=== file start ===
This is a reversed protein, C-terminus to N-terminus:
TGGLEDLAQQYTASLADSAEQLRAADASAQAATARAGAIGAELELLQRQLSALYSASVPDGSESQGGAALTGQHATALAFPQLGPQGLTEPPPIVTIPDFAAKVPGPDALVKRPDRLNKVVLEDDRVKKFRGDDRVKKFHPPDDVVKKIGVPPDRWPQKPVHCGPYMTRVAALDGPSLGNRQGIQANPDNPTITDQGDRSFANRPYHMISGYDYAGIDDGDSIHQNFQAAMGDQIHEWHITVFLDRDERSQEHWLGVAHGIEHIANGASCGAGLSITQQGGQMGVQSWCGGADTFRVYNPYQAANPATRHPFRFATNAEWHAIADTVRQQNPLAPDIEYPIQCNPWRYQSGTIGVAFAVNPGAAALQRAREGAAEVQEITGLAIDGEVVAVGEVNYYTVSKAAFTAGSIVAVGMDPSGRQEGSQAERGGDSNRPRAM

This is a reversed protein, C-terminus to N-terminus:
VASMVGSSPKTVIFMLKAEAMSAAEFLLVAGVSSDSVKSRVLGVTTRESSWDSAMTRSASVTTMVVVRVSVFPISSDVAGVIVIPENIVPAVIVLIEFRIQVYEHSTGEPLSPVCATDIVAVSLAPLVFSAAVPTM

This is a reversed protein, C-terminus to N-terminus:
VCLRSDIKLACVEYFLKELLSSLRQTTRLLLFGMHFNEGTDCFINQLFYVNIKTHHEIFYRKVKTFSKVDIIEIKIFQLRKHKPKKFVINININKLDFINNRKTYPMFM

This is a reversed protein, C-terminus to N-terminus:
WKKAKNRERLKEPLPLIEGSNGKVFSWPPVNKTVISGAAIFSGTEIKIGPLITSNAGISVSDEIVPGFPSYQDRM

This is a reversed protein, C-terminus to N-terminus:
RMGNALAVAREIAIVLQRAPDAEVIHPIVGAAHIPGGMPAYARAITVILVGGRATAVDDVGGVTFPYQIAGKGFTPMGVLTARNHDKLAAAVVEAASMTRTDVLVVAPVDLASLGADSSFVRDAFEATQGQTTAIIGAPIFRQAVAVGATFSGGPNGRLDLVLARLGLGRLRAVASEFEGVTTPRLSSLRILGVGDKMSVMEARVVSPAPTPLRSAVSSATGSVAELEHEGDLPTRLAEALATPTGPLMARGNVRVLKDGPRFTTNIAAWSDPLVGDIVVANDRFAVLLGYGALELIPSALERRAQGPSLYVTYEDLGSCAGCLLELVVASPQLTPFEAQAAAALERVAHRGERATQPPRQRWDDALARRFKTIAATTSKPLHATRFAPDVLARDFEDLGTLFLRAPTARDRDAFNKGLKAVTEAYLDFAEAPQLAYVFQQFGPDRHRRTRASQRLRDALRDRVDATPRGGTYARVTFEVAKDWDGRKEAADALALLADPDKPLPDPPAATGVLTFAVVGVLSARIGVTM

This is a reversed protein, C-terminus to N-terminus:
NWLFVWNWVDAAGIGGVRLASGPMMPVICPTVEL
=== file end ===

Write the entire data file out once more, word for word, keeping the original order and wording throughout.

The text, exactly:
This is a reversed protein, C-terminus to N-terminus:
TGGLEDLAQQYTASLADSAEQLRAADASAQAATARAGAIGAELELLQRQLSALYSASVPDGSESQGGAALTGQHATALAFPQLGPQGLTEPPPIVTIPDFAAKVPGPDALVKRPDRLNKVVLEDDRVKKFRGDDRVKKFHPPDDVVKKIGVPPDRWPQKPVHCGPYMTRVAALDGPSLGNRQGIQANPDNPTITDQGDRSFANRPYHMISGYDYAGIDDGDSIHQNFQAAMGDQIHEWHITVFLDRDERSQEHWLGVAHGIEHIANGASCGAGLSITQQGGQMGVQSWCGGADTFRVYNPYQAANPATRHPFRFATNAEWHAIADTVRQQNPLAPDIEYPIQCNPWRYQSGTIGVAFAVNPGAAALQRAREGAAEVQEITGLAIDGEVVAVGEVNYYTVSKAAFTAGSIVAVGMDPSGRQEGSQAERGGDSNRPRAM

This is a reversed protein, C-terminus to N-terminus:
VASMVGSSPKTVIFMLKAEAMSAAEFLLVAGVSSDSVKSRVLGVTTRESSWDSAMTRSASVTTMVVVRVSVFPISSDVAGVIVIPENIVPAVIVLIEFRIQVYEHSTGEPLSPVCATDIVAVSLAPLVFSAAVPTM

This is a reversed protein, C-terminus to N-terminus:
VCLRSDIKLACVEYFLKELLSSLRQTTRLLLFGMHFNEGTDCFINQLFYVNIKTHHEIFYRKVKTFSKVDIIEIKIFQLRKHKPKKFVINININKLDFINNRKTYPMFM

This is a reversed protein, C-terminus to N-terminus:
WKKAKNRERLKEPLPLIEGSNGKVFSWPPVNKTVISGAAIFSGTEIKIGPLITSNAGISVSDEIVPGFPSYQDRM

This is a reversed protein, C-terminus to N-terminus:
RMGNALAVAREIAIVLQRAPDAEVIHPIVGAAHIPGGMPAYARAITVILVGGRATAVDDVGGVTFPYQIAGKGFTPMGVLTARNHDKLAAAVVEAASMTRTDVLVVAPVDLASLGADSSFVRDAFEATQGQTTAIIGAPIFRQAVAVGATFSGGPNGRLDLVLARLGLGRLRAVASEFEGVTTPRLSSLRILGVGDKMSVMEARVVSPAPTPLRSAVSSATGSVAELEHEGDLPTRLAEALATPTGPLMARGNVRVLKDGPRFTTNIAAWSDPLVGDIVVANDRFAVLLGYGALELIPSALERRAQGPSLYVTYEDLGSCAGCLLELVVASPQLTPFEAQAAAALERVAHRGERATQPPRQRWDDALARRFKTIAATTSKPLHATRFAPDVLARDFEDLGTLFLRAPTARDRDAFNKGLKAVTEAYLDFAEAPQLAYVFQQFGPDRHRRTRASQRLRDALRDRVDATPRGGTYARVTFEVAKDWDGRKEAADALALLADPDKPLPDPPAATGVLTFAVVGVLSARIGVTM

This is a reversed protein, C-terminus to N-terminus:
NWLFVWNWVDAAGIGGVRLASGPMMPVICPTVEL